Sometimes circumstances require you to temporarily stop reporting to your position. Whether you have advance knowledge of the situation or an emergency arises, a leave letter lets your employer know about it. Writing a letter explaining a temporary leave of absence is a vital step to ensuring professionalism and a job to return to.
Including specific information is important when writing this kind of letter. In addition to providing a valid reason for taking time off work, you should indicate whether the leave will take effect immediately or at a future date. The letter should also provide a tentative or solid date for your return to your position. If any or a few of these key pieces are missed, or if the letter is poorly written, you may be at risk of losing your position or not getting the leave you need.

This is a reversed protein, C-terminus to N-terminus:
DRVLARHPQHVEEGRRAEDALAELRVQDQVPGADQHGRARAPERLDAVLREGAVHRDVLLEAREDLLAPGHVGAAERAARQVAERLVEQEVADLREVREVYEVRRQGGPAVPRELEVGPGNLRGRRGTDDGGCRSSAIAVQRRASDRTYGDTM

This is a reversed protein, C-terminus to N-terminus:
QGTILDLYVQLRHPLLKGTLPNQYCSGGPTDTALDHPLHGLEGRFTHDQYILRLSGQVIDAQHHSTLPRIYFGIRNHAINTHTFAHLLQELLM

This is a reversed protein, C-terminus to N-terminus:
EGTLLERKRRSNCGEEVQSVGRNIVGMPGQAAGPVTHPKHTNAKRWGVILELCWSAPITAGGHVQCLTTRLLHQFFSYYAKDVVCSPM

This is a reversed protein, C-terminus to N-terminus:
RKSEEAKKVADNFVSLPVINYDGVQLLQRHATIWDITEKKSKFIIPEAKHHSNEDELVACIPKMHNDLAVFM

Writing a leave of absence letter may seem intimidating, but reading and learning from a solid sample can help. Study these leave letter templates and the included writing tips to write your own professional leave letter.
Leave Letter Templates
Bereavement Leave Letter
When a family member passes, you may take bereavement leave. Typically, bereavement lasts two weeks to give you time to arrange and attend services. In addition to your immediate family members, bereavement covers parents, grandparents, siblings, and other family members. See the leave letter templates to better understand what makes a professional bereavement leave letter.
Emergency Leave Letter